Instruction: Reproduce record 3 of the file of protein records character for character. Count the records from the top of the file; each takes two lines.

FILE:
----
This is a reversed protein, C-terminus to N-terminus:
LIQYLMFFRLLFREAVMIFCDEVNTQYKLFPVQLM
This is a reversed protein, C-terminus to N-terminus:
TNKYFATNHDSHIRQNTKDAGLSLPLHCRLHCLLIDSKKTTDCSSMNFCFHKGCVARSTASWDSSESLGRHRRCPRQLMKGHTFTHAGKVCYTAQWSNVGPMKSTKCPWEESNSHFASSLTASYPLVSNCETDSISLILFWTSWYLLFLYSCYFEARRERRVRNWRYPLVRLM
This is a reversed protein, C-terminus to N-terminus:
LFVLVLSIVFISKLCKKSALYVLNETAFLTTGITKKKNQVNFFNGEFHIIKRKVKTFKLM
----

This is a reversed protein, C-terminus to N-terminus:
LFVLVLSIVFISKLCKKSALYVLNETAFLTTGITKKKNQVNFFNGEFHIIKRKVKTFKLM